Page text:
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How to breed good pigeons?

With the publisher of this paper I was discussing the contents of a pigeon magazine. I write in many of them and I can assure you that that is far from easy as far as foreign countries are concerned. In my own country it is not such a problem as I know what fanciers like to read about. But writing for countries on the other side of the world where the sport is so much different is another story. 'David', I said, 'you must help me.

Tell me what people in the Far East want to read about. If I would know that would make it a lot easier for me to write.' 'Could you write how to breed good pigeons' was his reaction. My mouth fell open. For a moment I thought 'what a stupid question' but that was just for a moment. When I was a student my teacher used to say: 'There are no stupid questions, there are only stupid answers'. 'How to breed good pigeons?' The more I thought about this question the more sense it made. It proved that he realised how important quality is. Many fanciers (not the champions though) seek successes where they should not seek them. They believe too much in medicine, secrets or 'the magic bottle'.

And I think it is the same everywhere in the world, my country included. Whereas many of my fellow sportsmen have been searching for better medicine, better vitamins and better vets throughout the years I have always been after better birds. Of course you need luck now and then. But how important luck may be, there must be more than that. Because 'why ', one might wonder, 'is it so often the same people that breed good pigeons again and again whereas others do not even breed one decent bird in a lifetime?'


That good luck is a factor though I will show you by something that happened recently. Co Verbree, one of the best fanciers in Europe, was at my place to buy two grandchildren of my 'Sissi'. 'That was a legendary breeding hen was not she?' he said, 'maybe the best in history'. I thought it a bit exaggerated and too flattery. 'Yes it was a good one' I agreed 'but you still need a lot of luck'. 'Many of her descendants were sensational winners indeed but certainly not all. With the birds you are buying you have a good chance to be successful but no more than that. I cannot guarantee the birds are any good and if I would know for sure that there was a super among them you would not get it. It is as simple as that. 'To whom do you tell' Mr Verbree's reaction was and added: 'You know I had that best All Round bird from Holland for the Olympiad in South Africa.' Of course I knew. Mr Verbree: 'In the year that I bred that Ace I bred 5 more babies off of the same parents. They were all good, I daresay supers. So you can imagine I mated the pair again in the year that followed. I bred 10 babies off of them and I had great expectations. You know what the result was? Not one of these 10 birds was any good. On the contrary, they were ten pieces of shit. Can you imagine that?' I could. Because things like that happen more often. But Mr Verbree had more interesting things to say: 'An American importer bought my Olympiad bird for a crazy price. But shall I tell you the truth? Despite his sensational results this bird never gave a good baby. Honestly speaking that was the reason to sell him. One of his brothers however, a bird which was not a good racer is one of my best breeders. So I think I did a good thing: Sell the racer who was a poor breeder and keep his brother which was a good breeder.'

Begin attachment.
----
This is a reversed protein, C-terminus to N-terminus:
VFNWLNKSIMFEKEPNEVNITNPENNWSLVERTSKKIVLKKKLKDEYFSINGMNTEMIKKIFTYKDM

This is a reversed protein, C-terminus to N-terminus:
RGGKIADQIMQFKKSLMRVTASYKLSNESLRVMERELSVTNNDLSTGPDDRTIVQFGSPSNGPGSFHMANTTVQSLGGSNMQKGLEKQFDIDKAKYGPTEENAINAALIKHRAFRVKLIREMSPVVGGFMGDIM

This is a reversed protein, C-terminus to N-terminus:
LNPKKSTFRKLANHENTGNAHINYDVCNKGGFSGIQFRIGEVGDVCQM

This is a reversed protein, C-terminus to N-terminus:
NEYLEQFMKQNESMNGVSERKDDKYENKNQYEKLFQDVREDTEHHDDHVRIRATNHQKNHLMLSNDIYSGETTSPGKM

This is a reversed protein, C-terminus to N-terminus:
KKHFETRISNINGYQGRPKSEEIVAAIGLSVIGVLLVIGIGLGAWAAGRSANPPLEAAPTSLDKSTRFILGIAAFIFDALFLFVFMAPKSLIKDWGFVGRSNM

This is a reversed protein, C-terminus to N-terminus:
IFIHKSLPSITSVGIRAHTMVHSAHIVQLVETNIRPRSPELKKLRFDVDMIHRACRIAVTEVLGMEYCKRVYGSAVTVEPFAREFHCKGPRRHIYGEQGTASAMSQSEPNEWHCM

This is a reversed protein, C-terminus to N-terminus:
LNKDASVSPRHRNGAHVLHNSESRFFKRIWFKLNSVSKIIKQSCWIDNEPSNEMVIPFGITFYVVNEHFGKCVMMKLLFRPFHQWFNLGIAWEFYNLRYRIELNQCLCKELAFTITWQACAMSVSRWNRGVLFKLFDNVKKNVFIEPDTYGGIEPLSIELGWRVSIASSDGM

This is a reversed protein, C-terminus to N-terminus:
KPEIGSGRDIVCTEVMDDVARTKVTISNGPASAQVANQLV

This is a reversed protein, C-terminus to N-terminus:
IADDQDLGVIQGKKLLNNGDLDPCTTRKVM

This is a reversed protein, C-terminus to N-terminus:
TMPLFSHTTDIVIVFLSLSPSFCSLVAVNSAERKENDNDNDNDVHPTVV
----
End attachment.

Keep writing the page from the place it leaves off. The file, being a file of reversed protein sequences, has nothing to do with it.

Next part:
I know some Japanese pigeon men who only know two words in English. You cannot blame them for that, they may have other great qualities than speak English. Those two words are: 'Golden Couple'. But couples that only give super pigeons? They only exist in the mind of not-realistic day dreamers. Why do you think champions in Europe nowadays breed far more babies than they did in the past? Because they began to realise how much luck you need indeed to get that super bird. But as I said it is not all luck. To show this I will tell you the story of that Belgian champion. Normally I like to mention names to make statements less vague and for the credibility of the articles. In this case I prefer not to do it as it might hurt his reputation. And the Lord did not create humans to hurt each other.


Every serious fancier occasionally wants to improve his family by importing other birds to cross with his. To optimise chances to a successful crossing it is very important that you are aware of the shortcomings and faults of your own birds. So there was this Belgian guy, a short distance champion and a great one who was bothered by questions such as the following: - Why are my results no good when I enter birds at longer distances? - Is this a matter of physical faults and if so which? - Would there be a possibility to find a solution, for example a successful crossing? Though I myself cannot see if a pigeon is good (nobody can) I mean I can see if a pigeon is no good or what shortcomings it has. I saw his birds. Fantastic models and good muscles but much to my surprise the same thing was wrong with all of them: The last flights of the wings lacked suppleness, they were not flexible. He did not quite understand so I pointed at two pigeons who had broken their last flights. He shrugged his shoulders as if he wanted to say: 'So what? That is just an accident which may happen to any bird.' 'It may' I said, 'but not easily to good birds'. You must be able to bow the last flights between your thumb and forefinger without breaking them. That refers to flexibility which is an absolute must for birds that have to handle the longer distances. You should pay attention to the wings of a bird after it has flown for many hours in a hard race. You will see a light bow in the last flights. But what if these are so stiff that they cannot bow? Then they are handicapped, flying will be more difficult because of those stiff flights and the bird will be fatigued sooner than birds with supple and flexible flights in the wing. The Belgian champ got the message and what he did was import birds with supple and flexible flights, he crossed them with his own and only two years later he got pigeons that could handle the longer distances too. So it cannot be repeated enough how important it is to realise the shortcomings of your own birds, only then you can do something about it, improve the quality.